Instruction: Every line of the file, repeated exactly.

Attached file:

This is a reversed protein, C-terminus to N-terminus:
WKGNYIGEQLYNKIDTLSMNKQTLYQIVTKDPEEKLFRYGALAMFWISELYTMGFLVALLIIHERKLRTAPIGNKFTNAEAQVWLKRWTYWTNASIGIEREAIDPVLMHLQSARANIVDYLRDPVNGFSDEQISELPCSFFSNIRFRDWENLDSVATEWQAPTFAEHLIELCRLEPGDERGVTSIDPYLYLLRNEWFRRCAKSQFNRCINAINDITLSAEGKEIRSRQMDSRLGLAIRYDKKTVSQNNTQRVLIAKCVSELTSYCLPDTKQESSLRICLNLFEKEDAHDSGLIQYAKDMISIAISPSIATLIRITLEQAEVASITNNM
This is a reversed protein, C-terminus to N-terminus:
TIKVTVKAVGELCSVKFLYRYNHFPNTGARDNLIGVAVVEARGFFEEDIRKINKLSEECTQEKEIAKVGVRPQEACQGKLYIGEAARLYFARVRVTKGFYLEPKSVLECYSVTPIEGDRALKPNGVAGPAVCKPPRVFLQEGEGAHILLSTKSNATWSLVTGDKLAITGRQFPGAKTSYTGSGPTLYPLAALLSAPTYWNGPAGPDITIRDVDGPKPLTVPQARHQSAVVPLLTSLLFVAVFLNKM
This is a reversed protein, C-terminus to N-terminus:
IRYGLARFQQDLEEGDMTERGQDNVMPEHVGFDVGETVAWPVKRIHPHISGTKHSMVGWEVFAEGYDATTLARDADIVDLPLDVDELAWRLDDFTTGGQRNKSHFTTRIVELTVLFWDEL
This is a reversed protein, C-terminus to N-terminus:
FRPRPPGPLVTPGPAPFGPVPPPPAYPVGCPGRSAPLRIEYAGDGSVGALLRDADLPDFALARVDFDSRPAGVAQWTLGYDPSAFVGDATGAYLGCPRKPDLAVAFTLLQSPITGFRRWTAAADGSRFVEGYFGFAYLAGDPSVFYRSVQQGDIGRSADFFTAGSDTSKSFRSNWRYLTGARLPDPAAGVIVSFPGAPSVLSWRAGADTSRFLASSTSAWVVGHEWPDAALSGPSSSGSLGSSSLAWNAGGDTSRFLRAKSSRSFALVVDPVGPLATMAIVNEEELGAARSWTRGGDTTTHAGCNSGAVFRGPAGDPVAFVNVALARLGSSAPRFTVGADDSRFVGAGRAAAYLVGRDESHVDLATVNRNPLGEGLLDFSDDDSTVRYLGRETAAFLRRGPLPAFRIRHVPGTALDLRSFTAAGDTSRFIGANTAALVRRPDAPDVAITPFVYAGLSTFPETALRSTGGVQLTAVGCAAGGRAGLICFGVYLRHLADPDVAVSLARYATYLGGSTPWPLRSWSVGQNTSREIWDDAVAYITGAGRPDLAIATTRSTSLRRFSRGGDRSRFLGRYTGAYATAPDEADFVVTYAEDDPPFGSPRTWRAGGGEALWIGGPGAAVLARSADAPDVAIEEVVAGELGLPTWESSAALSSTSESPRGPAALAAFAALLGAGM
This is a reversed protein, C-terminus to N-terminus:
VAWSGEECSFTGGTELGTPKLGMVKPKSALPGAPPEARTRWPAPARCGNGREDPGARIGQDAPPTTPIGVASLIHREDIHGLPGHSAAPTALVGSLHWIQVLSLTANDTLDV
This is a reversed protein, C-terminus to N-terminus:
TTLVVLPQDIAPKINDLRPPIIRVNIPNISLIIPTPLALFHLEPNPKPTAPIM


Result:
This is a reversed protein, C-terminus to N-terminus:
WKGNYIGEQLYNKIDTLSMNKQTLYQIVTKDPEEKLFRYGALAMFWISELYTMGFLVALLIIHERKLRTAPIGNKFTNAEAQVWLKRWTYWTNASIGIEREAIDPVLMHLQSARANIVDYLRDPVNGFSDEQISELPCSFFSNIRFRDWENLDSVATEWQAPTFAEHLIELCRLEPGDERGVTSIDPYLYLLRNEWFRRCAKSQFNRCINAINDITLSAEGKEIRSRQMDSRLGLAIRYDKKTVSQNNTQRVLIAKCVSELTSYCLPDTKQESSLRICLNLFEKEDAHDSGLIQYAKDMISIAISPSIATLIRITLEQAEVASITNNM
This is a reversed protein, C-terminus to N-terminus:
TIKVTVKAVGELCSVKFLYRYNHFPNTGARDNLIGVAVVEARGFFEEDIRKINKLSEECTQEKEIAKVGVRPQEACQGKLYIGEAARLYFARVRVTKGFYLEPKSVLECYSVTPIEGDRALKPNGVAGPAVCKPPRVFLQEGEGAHILLSTKSNATWSLVTGDKLAITGRQFPGAKTSYTGSGPTLYPLAALLSAPTYWNGPAGPDITIRDVDGPKPLTVPQARHQSAVVPLLTSLLFVAVFLNKM
This is a reversed protein, C-terminus to N-terminus:
IRYGLARFQQDLEEGDMTERGQDNVMPEHVGFDVGETVAWPVKRIHPHISGTKHSMVGWEVFAEGYDATTLARDADIVDLPLDVDELAWRLDDFTTGGQRNKSHFTTRIVELTVLFWDEL
This is a reversed protein, C-terminus to N-terminus:
FRPRPPGPLVTPGPAPFGPVPPPPAYPVGCPGRSAPLRIEYAGDGSVGALLRDADLPDFALARVDFDSRPAGVAQWTLGYDPSAFVGDATGAYLGCPRKPDLAVAFTLLQSPITGFRRWTAAADGSRFVEGYFGFAYLAGDPSVFYRSVQQGDIGRSADFFTAGSDTSKSFRSNWRYLTGARLPDPAAGVIVSFPGAPSVLSWRAGADTSRFLASSTSAWVVGHEWPDAALSGPSSSGSLGSSSLAWNAGGDTSRFLRAKSSRSFALVVDPVGPLATMAIVNEEELGAARSWTRGGDTTTHAGCNSGAVFRGPAGDPVAFVNVALARLGSSAPRFTVGADDSRFVGAGRAAAYLVGRDESHVDLATVNRNPLGEGLLDFSDDDSTVRYLGRETAAFLRRGPLPAFRIRHVPGTALDLRSFTAAGDTSRFIGANTAALVRRPDAPDVAITPFVYAGLSTFPETALRSTGGVQLTAVGCAAGGRAGLICFGVYLRHLADPDVAVSLARYATYLGGSTPWPLRSWSVGQNTSREIWDDAVAYITGAGRPDLAIATTRSTSLRRFSRGGDRSRFLGRYTGAYATAPDEADFVVTYAEDDPPFGSPRTWRAGGGEALWIGGPGAAVLARSADAPDVAIEEVVAGELGLPTWESSAALSSTSESPRGPAALAAFAALLGAGM
This is a reversed protein, C-terminus to N-terminus:
VAWSGEECSFTGGTELGTPKLGMVKPKSALPGAPPEARTRWPAPARCGNGREDPGARIGQDAPPTTPIGVASLIHREDIHGLPGHSAAPTALVGSLHWIQVLSLTANDTLDV
This is a reversed protein, C-terminus to N-terminus:
TTLVVLPQDIAPKINDLRPPIIRVNIPNISLIIPTPLALFHLEPNPKPTAPIM